American physicist (1910–1989) who won the 1956 Nobel Prize in Physics for his development of the transistor. One-of-a-kind green cloth binder of scientific and experimental notes kept by Shockley, mostly in pencil, totaling approximately 285 pages (most single-sided), 7 x 9, dated January 8, 1945–April 5, 1956. The extensive notes track several projects Shockley undertook at the time he was working on the solid-state transistor, namely the development of the delta and sweep-wing aircraft, with specific notes concerning the Bell X-5 and the F-86. Shockley’s notes include copious calculations, detailed graphs and diagrams, wind-tunnel testing schedules, and lengthy bibliographies referencing over 650 relevant pieces of literature on the subject. In overall very good to fine condition, with tears to binder holes on several of the sheets. Accompanied by a series of candid photographs of Shockley and a separate hand-drawn electrical schematic.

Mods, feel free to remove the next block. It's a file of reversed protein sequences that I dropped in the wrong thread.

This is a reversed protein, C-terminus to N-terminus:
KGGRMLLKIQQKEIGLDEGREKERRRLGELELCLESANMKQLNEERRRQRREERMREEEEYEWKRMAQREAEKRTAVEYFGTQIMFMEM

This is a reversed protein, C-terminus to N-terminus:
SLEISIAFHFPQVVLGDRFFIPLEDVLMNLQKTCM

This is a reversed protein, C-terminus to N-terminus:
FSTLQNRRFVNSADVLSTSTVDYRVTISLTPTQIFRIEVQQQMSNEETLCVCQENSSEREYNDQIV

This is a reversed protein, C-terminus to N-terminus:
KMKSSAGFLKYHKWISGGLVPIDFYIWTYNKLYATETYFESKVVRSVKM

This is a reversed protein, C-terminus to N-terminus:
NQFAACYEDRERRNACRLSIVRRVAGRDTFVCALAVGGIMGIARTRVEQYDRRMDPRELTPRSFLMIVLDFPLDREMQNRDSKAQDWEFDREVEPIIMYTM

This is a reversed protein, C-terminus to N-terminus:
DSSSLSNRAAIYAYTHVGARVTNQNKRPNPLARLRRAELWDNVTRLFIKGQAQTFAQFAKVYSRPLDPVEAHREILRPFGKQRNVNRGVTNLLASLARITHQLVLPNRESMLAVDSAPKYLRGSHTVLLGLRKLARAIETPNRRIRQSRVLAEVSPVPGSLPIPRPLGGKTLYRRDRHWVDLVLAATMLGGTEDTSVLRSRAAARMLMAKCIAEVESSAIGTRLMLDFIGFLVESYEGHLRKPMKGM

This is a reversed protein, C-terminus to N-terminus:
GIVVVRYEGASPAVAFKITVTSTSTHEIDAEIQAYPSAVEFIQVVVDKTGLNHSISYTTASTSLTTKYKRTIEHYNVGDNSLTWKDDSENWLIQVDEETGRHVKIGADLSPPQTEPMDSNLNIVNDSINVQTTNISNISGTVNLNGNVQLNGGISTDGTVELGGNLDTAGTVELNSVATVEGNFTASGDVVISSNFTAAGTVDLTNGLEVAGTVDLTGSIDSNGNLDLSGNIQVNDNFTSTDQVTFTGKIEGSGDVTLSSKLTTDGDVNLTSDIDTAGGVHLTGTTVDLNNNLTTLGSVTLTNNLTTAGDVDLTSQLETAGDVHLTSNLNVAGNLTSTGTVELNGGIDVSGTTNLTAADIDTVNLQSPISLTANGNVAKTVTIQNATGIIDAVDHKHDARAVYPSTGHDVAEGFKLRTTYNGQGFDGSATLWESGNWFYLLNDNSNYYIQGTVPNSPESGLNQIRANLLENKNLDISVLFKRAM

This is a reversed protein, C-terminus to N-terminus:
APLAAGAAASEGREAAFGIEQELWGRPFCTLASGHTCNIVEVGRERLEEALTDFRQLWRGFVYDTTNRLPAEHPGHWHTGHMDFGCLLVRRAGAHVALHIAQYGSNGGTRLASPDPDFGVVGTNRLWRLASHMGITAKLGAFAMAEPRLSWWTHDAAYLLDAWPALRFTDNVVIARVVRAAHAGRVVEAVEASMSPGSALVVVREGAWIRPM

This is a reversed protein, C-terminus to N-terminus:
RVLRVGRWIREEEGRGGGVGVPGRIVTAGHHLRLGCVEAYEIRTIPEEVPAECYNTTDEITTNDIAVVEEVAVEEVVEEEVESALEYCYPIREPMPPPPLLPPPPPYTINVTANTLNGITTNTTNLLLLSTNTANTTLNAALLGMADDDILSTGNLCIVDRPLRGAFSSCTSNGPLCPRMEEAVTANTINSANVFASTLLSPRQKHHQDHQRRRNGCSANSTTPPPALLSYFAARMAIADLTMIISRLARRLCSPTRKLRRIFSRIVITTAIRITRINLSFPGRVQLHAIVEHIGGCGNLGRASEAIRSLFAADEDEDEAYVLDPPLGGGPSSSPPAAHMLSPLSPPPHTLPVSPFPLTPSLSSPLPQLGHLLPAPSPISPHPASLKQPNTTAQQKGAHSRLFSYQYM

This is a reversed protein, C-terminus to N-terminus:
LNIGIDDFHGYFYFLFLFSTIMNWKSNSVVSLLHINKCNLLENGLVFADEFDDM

Shockley’s involvement with aircraft began during WWII while working for Bell Labs, where he would also work on the development of the transistor. He became involved with radar research in 1942, and in 1944 organized a training program to introduce radar bomb sights to B-29 bomber pilots. As many of Shockley’s scientific manuscripts are now in institutional holdings, material in his hand of this caliber is seldom encountered. Overall, this notebook is a testament to the intellectual discipline and breadth of knowledge of one of the most important inventors of the 20th century.
Terms and abbreviations used in our descriptions.